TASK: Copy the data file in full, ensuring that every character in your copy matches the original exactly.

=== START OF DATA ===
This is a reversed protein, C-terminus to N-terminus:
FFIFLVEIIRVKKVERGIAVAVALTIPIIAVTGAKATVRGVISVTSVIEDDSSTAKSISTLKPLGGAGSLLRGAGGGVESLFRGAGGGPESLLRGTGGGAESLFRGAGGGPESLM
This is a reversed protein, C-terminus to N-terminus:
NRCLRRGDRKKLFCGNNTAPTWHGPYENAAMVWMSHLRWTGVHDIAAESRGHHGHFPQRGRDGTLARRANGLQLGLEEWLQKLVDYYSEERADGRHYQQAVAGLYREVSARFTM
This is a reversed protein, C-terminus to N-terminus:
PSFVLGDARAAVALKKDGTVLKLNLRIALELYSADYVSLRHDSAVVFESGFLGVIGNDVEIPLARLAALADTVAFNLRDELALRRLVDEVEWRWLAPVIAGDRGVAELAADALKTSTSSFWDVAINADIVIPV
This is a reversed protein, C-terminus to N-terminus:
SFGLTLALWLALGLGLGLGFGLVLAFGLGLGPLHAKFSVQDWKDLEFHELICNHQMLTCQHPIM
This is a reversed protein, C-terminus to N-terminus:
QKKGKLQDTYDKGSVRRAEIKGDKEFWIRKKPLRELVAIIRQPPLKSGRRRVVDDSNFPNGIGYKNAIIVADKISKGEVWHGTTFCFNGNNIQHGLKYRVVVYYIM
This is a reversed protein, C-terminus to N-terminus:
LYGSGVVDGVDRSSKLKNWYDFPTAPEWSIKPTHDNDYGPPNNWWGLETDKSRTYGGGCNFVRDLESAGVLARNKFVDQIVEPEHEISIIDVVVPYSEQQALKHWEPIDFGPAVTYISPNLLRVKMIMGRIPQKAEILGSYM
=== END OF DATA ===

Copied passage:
This is a reversed protein, C-terminus to N-terminus:
FFIFLVEIIRVKKVERGIAVAVALTIPIIAVTGAKATVRGVISVTSVIEDDSSTAKSISTLKPLGGAGSLLRGAGGGVESLFRGAGGGPESLLRGTGGGAESLFRGAGGGPESLM
This is a reversed protein, C-terminus to N-terminus:
NRCLRRGDRKKLFCGNNTAPTWHGPYENAAMVWMSHLRWTGVHDIAAESRGHHGHFPQRGRDGTLARRANGLQLGLEEWLQKLVDYYSEERADGRHYQQAVAGLYREVSARFTM
This is a reversed protein, C-terminus to N-terminus:
PSFVLGDARAAVALKKDGTVLKLNLRIALELYSADYVSLRHDSAVVFESGFLGVIGNDVEIPLARLAALADTVAFNLRDELALRRLVDEVEWRWLAPVIAGDRGVAELAADALKTSTSSFWDVAINADIVIPV
This is a reversed protein, C-terminus to N-terminus:
SFGLTLALWLALGLGLGLGFGLVLAFGLGLGPLHAKFSVQDWKDLEFHELICNHQMLTCQHPIM
This is a reversed protein, C-terminus to N-terminus:
QKKGKLQDTYDKGSVRRAEIKGDKEFWIRKKPLRELVAIIRQPPLKSGRRRVVDDSNFPNGIGYKNAIIVADKISKGEVWHGTTFCFNGNNIQHGLKYRVVVYYIM
This is a reversed protein, C-terminus to N-terminus:
LYGSGVVDGVDRSSKLKNWYDFPTAPEWSIKPTHDNDYGPPNNWWGLETDKSRTYGGGCNFVRDLESAGVLARNKFVDQIVEPEHEISIIDVVVPYSEQQALKHWEPIDFGPAVTYISPNLLRVKMIMGRIPQKAEILGSYM